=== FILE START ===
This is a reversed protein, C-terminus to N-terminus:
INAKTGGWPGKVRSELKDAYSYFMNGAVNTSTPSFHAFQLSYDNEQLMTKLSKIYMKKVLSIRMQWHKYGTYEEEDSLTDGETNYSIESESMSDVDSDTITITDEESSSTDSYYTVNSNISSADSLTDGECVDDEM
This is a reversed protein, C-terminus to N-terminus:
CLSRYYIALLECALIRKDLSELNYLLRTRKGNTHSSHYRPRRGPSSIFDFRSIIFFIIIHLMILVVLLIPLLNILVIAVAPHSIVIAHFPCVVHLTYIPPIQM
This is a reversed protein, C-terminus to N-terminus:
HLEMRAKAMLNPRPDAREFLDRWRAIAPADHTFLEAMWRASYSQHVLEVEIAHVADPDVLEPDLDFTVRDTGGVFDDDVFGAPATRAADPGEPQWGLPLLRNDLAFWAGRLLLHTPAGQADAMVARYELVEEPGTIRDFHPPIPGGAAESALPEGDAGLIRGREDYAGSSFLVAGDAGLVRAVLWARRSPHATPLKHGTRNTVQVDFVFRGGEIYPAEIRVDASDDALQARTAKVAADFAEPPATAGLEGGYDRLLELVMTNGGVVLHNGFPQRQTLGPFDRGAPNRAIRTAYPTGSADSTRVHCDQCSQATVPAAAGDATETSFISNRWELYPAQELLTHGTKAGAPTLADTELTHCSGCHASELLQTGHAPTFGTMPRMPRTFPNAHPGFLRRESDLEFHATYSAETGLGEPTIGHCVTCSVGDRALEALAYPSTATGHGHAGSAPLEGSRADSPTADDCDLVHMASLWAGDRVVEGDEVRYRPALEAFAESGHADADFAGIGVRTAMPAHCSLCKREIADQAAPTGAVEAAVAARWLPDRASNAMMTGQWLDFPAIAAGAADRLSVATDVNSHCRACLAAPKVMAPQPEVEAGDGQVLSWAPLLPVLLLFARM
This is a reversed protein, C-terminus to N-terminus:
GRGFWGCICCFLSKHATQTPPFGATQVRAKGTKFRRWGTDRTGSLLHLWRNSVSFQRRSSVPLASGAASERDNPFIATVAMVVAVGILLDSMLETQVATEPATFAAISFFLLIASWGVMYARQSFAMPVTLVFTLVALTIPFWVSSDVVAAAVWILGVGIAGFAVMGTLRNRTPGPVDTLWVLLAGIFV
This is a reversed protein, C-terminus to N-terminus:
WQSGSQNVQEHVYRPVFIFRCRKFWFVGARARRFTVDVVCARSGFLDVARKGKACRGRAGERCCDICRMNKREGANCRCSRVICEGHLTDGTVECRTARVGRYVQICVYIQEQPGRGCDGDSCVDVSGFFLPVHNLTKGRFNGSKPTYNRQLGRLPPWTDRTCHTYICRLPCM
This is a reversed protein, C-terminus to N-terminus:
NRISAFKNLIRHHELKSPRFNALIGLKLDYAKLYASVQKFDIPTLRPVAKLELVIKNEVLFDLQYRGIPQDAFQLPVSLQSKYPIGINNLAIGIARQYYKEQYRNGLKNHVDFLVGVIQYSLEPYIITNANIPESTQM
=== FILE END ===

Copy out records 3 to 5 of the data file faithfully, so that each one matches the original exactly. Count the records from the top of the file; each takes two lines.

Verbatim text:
This is a reversed protein, C-terminus to N-terminus:
HLEMRAKAMLNPRPDAREFLDRWRAIAPADHTFLEAMWRASYSQHVLEVEIAHVADPDVLEPDLDFTVRDTGGVFDDDVFGAPATRAADPGEPQWGLPLLRNDLAFWAGRLLLHTPAGQADAMVARYELVEEPGTIRDFHPPIPGGAAESALPEGDAGLIRGREDYAGSSFLVAGDAGLVRAVLWARRSPHATPLKHGTRNTVQVDFVFRGGEIYPAEIRVDASDDALQARTAKVAADFAEPPATAGLEGGYDRLLELVMTNGGVVLHNGFPQRQTLGPFDRGAPNRAIRTAYPTGSADSTRVHCDQCSQATVPAAAGDATETSFISNRWELYPAQELLTHGTKAGAPTLADTELTHCSGCHASELLQTGHAPTFGTMPRMPRTFPNAHPGFLRRESDLEFHATYSAETGLGEPTIGHCVTCSVGDRALEALAYPSTATGHGHAGSAPLEGSRADSPTADDCDLVHMASLWAGDRVVEGDEVRYRPALEAFAESGHADADFAGIGVRTAMPAHCSLCKREIADQAAPTGAVEAAVAARWLPDRASNAMMTGQWLDFPAIAAGAADRLSVATDVNSHCRACLAAPKVMAPQPEVEAGDGQVLSWAPLLPVLLLFARM
This is a reversed protein, C-terminus to N-terminus:
GRGFWGCICCFLSKHATQTPPFGATQVRAKGTKFRRWGTDRTGSLLHLWRNSVSFQRRSSVPLASGAASERDNPFIATVAMVVAVGILLDSMLETQVATEPATFAAISFFLLIASWGVMYARQSFAMPVTLVFTLVALTIPFWVSSDVVAAAVWILGVGIAGFAVMGTLRNRTPGPVDTLWVLLAGIFV
This is a reversed protein, C-terminus to N-terminus:
WQSGSQNVQEHVYRPVFIFRCRKFWFVGARARRFTVDVVCARSGFLDVARKGKACRGRAGERCCDICRMNKREGANCRCSRVICEGHLTDGTVECRTARVGRYVQICVYIQEQPGRGCDGDSCVDVSGFFLPVHNLTKGRFNGSKPTYNRQLGRLPPWTDRTCHTYICRLPCM